Money & Company

Tracking the market and economic trends
that shape your finances.

« Previous Post | Money & Company Home | Next Post »

Mortgage fraud, prescription drugs, boiler room: Your weekly ScamWatch

April 24, 2011 |  5:53 am

Here is a roundup of alleged cons, frauds and schemes to watch out for.

Mortgage lawsuits -- The Better Business Bureau recommends that homeowners not respond to a mailing asking them to join a "national" lawsuit against their mortgage companies. Michelle L. Corey,  president and chief executive of the St. Louis BBB, says the mailings are a new twist on schemes to obtain upfront payments of $5,000 or more from homeowners struggling to pay their mortgages. Several property owners in Boone County, Mo., recently got letters saying their loans “may be eligible for national litigation aimed at fraudulent lender actions,” the BBB said. The letters listed no company name or return address. But public records connect the mailings to John J. Ehlinger and his company, Diversified Financial Protection Agency, the BBB said. The BBB has issued two warnings on Ehlinger and Capital Debt Management since last summer for allegedly deceptive activities.

Prescription drug extortion –- The Food and Drug Administration is cautioning consumers about criminals who pose as FDA special agents in an extortion scam. The criminals call victims and tell them they are under investigation by the FDA or another agency for illegally purchasing prescription drugs from foreign pharmacies. The callers tell victims that they’ll face prosecution unless they pay a fine over the phone with a credit card, the FDA said. Anyone who receives such a call should refuse to make the payment and hang up, the FDA said.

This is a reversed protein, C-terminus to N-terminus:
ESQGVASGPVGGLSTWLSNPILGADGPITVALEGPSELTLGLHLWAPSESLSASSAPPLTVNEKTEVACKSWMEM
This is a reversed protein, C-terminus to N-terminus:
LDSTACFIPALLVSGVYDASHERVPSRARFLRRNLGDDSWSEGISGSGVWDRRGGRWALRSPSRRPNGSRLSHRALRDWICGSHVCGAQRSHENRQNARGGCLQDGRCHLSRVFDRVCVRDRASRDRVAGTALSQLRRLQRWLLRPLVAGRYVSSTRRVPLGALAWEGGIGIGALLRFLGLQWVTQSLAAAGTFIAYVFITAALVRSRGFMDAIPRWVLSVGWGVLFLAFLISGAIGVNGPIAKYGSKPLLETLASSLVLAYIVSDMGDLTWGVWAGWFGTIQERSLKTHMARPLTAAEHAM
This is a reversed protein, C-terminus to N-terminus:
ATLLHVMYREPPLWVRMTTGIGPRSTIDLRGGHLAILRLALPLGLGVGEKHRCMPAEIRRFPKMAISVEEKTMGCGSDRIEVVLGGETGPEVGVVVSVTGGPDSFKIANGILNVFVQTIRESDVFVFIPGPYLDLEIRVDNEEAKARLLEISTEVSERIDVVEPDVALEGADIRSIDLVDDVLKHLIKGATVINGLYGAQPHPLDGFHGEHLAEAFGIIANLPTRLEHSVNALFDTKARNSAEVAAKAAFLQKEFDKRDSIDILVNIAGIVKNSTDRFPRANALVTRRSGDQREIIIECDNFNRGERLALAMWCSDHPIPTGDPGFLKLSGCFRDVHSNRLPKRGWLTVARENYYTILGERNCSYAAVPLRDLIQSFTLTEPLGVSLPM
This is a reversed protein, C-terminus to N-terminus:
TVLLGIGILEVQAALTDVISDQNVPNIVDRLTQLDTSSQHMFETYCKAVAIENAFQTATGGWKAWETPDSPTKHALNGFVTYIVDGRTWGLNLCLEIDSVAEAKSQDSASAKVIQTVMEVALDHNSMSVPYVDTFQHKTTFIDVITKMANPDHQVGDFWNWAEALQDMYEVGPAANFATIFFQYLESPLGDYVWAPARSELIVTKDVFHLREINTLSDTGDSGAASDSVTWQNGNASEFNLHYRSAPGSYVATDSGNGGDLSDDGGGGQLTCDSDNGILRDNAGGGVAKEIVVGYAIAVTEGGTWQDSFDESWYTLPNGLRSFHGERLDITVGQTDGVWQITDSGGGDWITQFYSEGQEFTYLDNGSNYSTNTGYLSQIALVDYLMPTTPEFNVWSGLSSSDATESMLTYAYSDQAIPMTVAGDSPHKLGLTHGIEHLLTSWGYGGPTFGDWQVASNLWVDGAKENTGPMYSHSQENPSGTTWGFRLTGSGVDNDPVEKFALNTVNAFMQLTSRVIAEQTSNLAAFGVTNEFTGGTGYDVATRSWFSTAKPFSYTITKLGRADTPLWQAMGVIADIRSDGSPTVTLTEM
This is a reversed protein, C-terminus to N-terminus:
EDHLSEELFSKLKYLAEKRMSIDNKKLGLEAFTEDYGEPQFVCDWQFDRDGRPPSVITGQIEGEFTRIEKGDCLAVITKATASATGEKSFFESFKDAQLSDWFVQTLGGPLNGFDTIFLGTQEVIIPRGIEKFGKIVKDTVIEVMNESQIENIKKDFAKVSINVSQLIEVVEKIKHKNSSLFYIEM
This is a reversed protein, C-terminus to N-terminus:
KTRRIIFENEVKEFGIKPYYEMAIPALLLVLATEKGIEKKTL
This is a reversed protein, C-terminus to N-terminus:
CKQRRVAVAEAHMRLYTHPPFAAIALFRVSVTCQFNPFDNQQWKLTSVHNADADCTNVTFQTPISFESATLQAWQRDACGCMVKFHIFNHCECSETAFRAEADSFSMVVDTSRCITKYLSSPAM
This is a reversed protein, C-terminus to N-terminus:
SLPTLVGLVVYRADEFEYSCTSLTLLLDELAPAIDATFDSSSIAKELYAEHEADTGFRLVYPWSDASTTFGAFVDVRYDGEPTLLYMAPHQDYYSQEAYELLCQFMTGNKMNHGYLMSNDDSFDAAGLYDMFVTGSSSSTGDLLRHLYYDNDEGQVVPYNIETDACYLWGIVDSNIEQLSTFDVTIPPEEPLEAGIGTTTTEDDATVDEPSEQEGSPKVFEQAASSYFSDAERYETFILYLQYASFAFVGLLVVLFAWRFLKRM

Ponzi scheme –- The FBI is asking for the public’s help in finding Gerald Berke, who is accused of defrauding investors of more than $80 million through a Ponzi scheme operated out of a Los Angeles company called GJB Eneterprises. Federal prosecutors have charged Berke with fraud for allegedly telling clients that he would use their money to make short-term loans to businesses, but instead spending it on personal expenses and to make interest payments to early investors. An FBI “wanted” bulletin said Berke is believed to be living in Vancouver, Canada. Anyone with information about Berke’s whereabouts can contact the FBI or any U.S. embassy or consulate, the FBI said.

Boiler room –- The Securities and Exchange Commission has filed a lawsuit accusing a Santa Ana company and three executives of defrauding investors of $10 million through a telemarketing scheme that sought investments in a proposed initial public offering of stock in a company called mUrgent Corp. The father and twin sons that ran the company used investor money to pay themselves salaries and bonuses of more than $1.3 million and to purchase luxury cars and other personal items, the SEC alleged. The lawsuit seeks a court order that would force the company to reimburse investors and refrain from similar practices.

-- Stuart Pfeifer